Temperature classification and overcurrent protection requirements of electrical cables in explosive atmospheres
The electrical cables in the explosive atmosphere include a wide range of single core and multicore cables for high voltage or low voltage power distribution as well as for control and instrumentation. The electrical cables, except cables of intrinsically safe circuits, are normally not installed in zone 0 or zone 20. The instrumentation and lighting cables are mostly installed up to zone 1 or zone 21 areas. High voltage power cables are mostly passing through zone 2 or 22 or non-hazardous area.
Why are cables heating due to current flow?
The current flow in the conductor causes a temperature rise because of a heat dissipation. The heat dissipation is a result of an internal resistance of the conductor subject to current flow. The heat dissipation may also be a result of a current flow in electrical insulation as well because of energy losses due to the magnetic hysteresis of the materials. However, if suitable maintenance is exercised, the heat dissipation resulting from the current flow in insulation is negligible. The suitable maintenance includes, for example, high potential test followed by megger test, measurement of insulation dissipation factor and visual examination.
Electrical protection of cables
The electrical protection of cable includes overcurrent and overvoltage protection. The overcurrent protection is to ensure the electrical cable is not damaged by thermal or electro-dynamic effects of the overcurrent, as well as to limit the cable’s maximum surface temperature, which is required by the area classification. See IEC 60079-14/9.3.8, edition 5.0 and IEC 61892 – 7/7.8, edition 2.0 and IEC 61892-2 / 10.1.1. ed.2.0. The surface temperature limit of area classification depends on the ignition temperature of the explosive mixture. The increase of current or it’s duration, results in an increase of insulation temperature, because of heating by current flow in a conductor. Thus, to prevent ignition of the explosive mixture due to insulation failure or excessive temperature of the insulation, the duration, and magnitude of the overcurrent is limited by protective devices as demonstrated on the schematic below.Subsequently, the time-current curve of protection against overtemperature of cables’ surface is presented below.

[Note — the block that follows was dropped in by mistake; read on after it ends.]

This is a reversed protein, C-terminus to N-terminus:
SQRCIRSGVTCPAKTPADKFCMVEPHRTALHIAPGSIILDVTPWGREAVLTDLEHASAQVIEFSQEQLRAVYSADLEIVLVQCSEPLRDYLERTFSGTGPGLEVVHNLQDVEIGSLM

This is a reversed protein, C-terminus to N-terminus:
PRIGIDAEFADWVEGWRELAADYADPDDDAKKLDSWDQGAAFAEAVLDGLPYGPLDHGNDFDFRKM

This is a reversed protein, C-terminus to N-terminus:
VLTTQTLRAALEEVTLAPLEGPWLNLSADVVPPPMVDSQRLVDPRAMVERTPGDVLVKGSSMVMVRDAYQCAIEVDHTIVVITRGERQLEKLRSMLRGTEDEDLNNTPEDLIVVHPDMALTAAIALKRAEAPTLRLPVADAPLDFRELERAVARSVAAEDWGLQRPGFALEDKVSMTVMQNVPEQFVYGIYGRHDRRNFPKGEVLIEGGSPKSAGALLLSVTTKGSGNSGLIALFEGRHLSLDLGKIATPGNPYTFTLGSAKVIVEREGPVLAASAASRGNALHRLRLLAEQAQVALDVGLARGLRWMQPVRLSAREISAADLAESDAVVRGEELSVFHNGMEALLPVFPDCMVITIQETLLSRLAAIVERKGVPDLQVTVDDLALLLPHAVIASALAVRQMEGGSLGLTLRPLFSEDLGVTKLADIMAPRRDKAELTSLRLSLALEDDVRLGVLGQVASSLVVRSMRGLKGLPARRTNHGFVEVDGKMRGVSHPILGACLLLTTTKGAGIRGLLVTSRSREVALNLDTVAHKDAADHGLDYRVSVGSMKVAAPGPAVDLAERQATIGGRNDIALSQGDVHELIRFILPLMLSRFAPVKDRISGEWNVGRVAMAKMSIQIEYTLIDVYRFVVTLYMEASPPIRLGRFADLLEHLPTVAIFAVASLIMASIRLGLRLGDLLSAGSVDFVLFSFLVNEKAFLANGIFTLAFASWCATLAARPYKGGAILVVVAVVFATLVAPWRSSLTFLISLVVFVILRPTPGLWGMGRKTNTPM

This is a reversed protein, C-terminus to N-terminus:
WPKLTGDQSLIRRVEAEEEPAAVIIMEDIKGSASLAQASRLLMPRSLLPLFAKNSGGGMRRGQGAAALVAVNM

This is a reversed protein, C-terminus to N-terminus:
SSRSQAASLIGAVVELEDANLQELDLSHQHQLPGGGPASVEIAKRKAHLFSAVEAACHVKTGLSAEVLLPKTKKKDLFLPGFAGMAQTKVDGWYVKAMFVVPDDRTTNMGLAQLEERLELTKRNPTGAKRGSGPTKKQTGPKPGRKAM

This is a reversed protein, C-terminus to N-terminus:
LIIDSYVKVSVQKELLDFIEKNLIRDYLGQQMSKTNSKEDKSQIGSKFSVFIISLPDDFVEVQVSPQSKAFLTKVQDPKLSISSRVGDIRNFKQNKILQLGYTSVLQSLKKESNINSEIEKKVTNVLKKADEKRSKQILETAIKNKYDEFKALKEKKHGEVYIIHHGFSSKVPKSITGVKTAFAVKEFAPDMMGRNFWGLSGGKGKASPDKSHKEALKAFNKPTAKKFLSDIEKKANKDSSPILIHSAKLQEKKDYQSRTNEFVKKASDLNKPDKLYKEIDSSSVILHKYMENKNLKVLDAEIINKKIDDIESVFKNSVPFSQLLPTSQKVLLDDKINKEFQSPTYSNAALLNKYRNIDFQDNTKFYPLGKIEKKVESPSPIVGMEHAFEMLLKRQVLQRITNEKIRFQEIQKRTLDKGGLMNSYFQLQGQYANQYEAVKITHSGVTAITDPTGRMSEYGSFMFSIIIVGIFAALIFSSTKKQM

Subsequently, the time-current curve of protection against overtemperature of cables’ surface is presented below.
How is the current magnitude and duration limitation selected to protect the cable?
The current magnitude and duration limitation is selected in accordance with: cross-sectional area of the conductor, the resistivity of the conductor, insulation material, type of installation, maximum ambient temperature and external sources of heating if such sources are present. The figure above presents the time current curve of a protective device. The trip time of the protective device is shorter than the time required to heat the insulation surface temperature to 135 degrees C at 70 degrees C ambient. Therefore the protection of the cable is suitable for temperature class T4.
Overcurrent and surface temperature of instrumentation cables
The duration of short circuits may range from a millisecond and less, up to minutes and hours. In the case of control and instrumentation cables, which have relatively small cross-sectional area and may have a significant length, the short circuit currents may not significantly exceed the nominal currents. Therefore, the duration of short circuits may be significant, due to the time delay of a protective device. The time delay of protective devices may not always be further limited due to coordination and selectivity requirements. In such circumstance, the insulation surface temperature may be critical.
Overcurrent and surface temperature of power cables
The power cables may have significant short-circuit current magnitude. Thus, the short circuit duration time is relatively low, usually limited to few or several cycles of voltage. Several voltage cycles equal around 50 ms in 60 Hz systems. Therefore, the time of heating the insulation by the conductor is negligible as well as the temperature rise, provided sufficient margins of cable capacity are included. However, the dynamic effects of high magnitude current flow are significant. Therefore, suitable protective measures, for example, sufficient spacing of cable cleats in the case of single core power cables are provided.
The criticality of the insulation temperature depends on the duration and magnitude of overcurrent which can heat up the insulation above the maximum surface temperature, as well as on frequency of occurrence of the explosive atmosphere. Therefore, the confirmation of surface temperature of the cables in hazardous area shall be considered case by case based on the specifications of electrical cables and in accordance with the area classification requirements.
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